When to Seek Medical Care
If you have any questions, you could call your doctor, but if you are in doubt whether someone needs immediate medical attention, you should go directly to a hospital emergency department.
If you are concerned that you or someone else has taken an overdose, it is very important that you seek medical help immediately. You should go to the nearest emergency department or call 911 for help. After someone takes an overdose, the effects may not become immediately obvious.
It will assist the doctors if you bring the pill containers with you because it helps them determine the number and type of pills taken.
Exams and Tests
The diagnosis is based on findings from your medical history, examination, and any lab tests performed.
- In acute ingestions, diagnosis is often obvious because you or your family can tell the doctor exactly what was taken.
- The diagnosis of chronic drug abuse can be much more difficult, because an abuser and his or her family often try to cover up or hide what is going on.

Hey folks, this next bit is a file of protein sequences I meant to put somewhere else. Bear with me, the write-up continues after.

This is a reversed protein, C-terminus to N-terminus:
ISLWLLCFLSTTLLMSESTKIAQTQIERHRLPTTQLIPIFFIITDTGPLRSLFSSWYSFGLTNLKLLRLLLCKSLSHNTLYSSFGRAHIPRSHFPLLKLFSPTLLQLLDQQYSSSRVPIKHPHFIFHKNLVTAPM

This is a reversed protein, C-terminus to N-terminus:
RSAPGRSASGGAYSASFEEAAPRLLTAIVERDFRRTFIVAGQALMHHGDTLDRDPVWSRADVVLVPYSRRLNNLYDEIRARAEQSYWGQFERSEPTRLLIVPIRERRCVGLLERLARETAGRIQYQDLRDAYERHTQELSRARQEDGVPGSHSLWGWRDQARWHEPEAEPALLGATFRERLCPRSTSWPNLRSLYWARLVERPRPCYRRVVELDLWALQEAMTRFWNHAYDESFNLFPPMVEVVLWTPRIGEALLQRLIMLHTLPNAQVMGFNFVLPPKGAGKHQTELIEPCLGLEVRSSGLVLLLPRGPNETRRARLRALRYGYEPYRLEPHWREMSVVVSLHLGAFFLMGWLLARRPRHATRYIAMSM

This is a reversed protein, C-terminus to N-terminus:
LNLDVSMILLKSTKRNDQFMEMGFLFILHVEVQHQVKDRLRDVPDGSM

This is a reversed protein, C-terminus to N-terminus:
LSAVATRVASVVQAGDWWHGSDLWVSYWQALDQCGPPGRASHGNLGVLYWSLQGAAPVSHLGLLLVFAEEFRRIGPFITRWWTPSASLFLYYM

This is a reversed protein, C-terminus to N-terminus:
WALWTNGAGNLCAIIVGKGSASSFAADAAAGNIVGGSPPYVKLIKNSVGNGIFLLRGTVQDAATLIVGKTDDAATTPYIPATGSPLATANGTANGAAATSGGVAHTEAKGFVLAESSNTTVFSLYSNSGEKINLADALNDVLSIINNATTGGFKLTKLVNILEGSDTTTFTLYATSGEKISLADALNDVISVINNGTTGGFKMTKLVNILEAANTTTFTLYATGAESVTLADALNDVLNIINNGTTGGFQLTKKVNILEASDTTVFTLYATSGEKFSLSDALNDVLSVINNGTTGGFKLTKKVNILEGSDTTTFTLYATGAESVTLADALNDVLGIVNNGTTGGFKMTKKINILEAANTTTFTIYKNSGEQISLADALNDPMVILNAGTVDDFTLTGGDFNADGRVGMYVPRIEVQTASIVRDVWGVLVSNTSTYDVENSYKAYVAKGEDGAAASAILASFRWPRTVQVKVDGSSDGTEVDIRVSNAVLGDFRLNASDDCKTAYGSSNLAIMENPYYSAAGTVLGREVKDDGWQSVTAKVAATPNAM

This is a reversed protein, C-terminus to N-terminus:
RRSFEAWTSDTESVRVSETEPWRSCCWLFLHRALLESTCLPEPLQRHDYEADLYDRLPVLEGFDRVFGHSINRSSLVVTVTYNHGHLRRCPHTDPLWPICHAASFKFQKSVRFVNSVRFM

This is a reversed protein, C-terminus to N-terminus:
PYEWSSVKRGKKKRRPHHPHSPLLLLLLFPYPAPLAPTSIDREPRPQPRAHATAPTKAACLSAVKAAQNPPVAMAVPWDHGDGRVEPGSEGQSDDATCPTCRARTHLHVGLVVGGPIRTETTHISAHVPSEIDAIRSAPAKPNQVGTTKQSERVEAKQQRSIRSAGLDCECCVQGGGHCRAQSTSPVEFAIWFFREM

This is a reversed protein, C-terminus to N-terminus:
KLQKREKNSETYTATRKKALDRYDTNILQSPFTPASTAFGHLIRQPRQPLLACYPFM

- The emergency department work-up of any possible toxic drug overdose consists of an initial evaluation. Doctors will assess how well you are breathing. The rest of the work-up depends on you and your symptoms. The physician will ask about many of the signs and symptoms. Unless you are willing to admit that you are abusing benzodiazepines or family members are present to help with the history, it is easy for you to cover up drug abuse.
- Monitoring and testing
- In the emergency department, you will usually be placed on a monitor evaluating heart rate, blood pressure, and pulse oximetry (a measure of how much oxygen is in your bloodstream). An IV line will be started. Oxygen is given if you are short of breath or have a reduced level of consciousness.
- Urine drug screens are sometimes performed. These lab tests can detect many of the commonly abused drugs, including benzodiazepines (but may not be able to discover them all). The urine drug screens do not, however, reveal a specific level or amount of the drug taken. Urine is also usually tested for pregnancy in all females of childbearing age.
- Blood samples, ECGs, and chest x-rays may be obtained if there is concern that you may have taken other dangerous drugs.